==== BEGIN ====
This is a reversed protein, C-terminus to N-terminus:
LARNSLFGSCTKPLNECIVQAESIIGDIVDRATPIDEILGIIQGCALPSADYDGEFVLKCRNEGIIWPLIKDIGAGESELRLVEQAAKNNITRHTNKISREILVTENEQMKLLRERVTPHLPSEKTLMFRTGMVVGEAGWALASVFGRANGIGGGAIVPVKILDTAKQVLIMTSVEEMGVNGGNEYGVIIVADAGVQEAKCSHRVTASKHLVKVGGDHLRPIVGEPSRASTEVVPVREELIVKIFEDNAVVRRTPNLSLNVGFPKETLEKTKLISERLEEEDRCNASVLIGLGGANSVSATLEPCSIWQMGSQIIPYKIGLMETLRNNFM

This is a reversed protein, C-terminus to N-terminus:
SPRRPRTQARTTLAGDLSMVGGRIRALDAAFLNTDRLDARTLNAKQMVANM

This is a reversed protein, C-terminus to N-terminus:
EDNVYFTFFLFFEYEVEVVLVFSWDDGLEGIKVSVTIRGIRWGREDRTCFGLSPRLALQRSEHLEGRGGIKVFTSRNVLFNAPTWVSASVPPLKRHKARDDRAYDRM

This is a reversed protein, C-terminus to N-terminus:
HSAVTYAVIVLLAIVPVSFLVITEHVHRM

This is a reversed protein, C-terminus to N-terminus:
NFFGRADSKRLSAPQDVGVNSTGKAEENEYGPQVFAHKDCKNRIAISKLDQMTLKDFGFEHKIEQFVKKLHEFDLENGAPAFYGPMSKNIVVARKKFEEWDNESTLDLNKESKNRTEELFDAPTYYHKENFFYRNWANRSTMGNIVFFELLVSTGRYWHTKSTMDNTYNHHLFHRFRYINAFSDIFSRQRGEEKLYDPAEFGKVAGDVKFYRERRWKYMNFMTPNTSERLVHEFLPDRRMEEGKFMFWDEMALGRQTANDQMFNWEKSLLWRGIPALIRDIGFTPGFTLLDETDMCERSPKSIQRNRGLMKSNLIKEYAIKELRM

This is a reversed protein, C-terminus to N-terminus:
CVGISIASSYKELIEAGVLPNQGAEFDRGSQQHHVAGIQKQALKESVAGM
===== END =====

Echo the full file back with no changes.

This is a reversed protein, C-terminus to N-terminus:
LARNSLFGSCTKPLNECIVQAESIIGDIVDRATPIDEILGIIQGCALPSADYDGEFVLKCRNEGIIWPLIKDIGAGESELRLVEQAAKNNITRHTNKISREILVTENEQMKLLRERVTPHLPSEKTLMFRTGMVVGEAGWALASVFGRANGIGGGAIVPVKILDTAKQVLIMTSVEEMGVNGGNEYGVIIVADAGVQEAKCSHRVTASKHLVKVGGDHLRPIVGEPSRASTEVVPVREELIVKIFEDNAVVRRTPNLSLNVGFPKETLEKTKLISERLEEEDRCNASVLIGLGGANSVSATLEPCSIWQMGSQIIPYKIGLMETLRNNFM

This is a reversed protein, C-terminus to N-terminus:
SPRRPRTQARTTLAGDLSMVGGRIRALDAAFLNTDRLDARTLNAKQMVANM

This is a reversed protein, C-terminus to N-terminus:
EDNVYFTFFLFFEYEVEVVLVFSWDDGLEGIKVSVTIRGIRWGREDRTCFGLSPRLALQRSEHLEGRGGIKVFTSRNVLFNAPTWVSASVPPLKRHKARDDRAYDRM

This is a reversed protein, C-terminus to N-terminus:
HSAVTYAVIVLLAIVPVSFLVITEHVHRM

This is a reversed protein, C-terminus to N-terminus:
NFFGRADSKRLSAPQDVGVNSTGKAEENEYGPQVFAHKDCKNRIAISKLDQMTLKDFGFEHKIEQFVKKLHEFDLENGAPAFYGPMSKNIVVARKKFEEWDNESTLDLNKESKNRTEELFDAPTYYHKENFFYRNWANRSTMGNIVFFELLVSTGRYWHTKSTMDNTYNHHLFHRFRYINAFSDIFSRQRGEEKLYDPAEFGKVAGDVKFYRERRWKYMNFMTPNTSERLVHEFLPDRRMEEGKFMFWDEMALGRQTANDQMFNWEKSLLWRGIPALIRDIGFTPGFTLLDETDMCERSPKSIQRNRGLMKSNLIKEYAIKELRM

This is a reversed protein, C-terminus to N-terminus:
CVGISIASSYKELIEAGVLPNQGAEFDRGSQQHHVAGIQKQALKESVAGM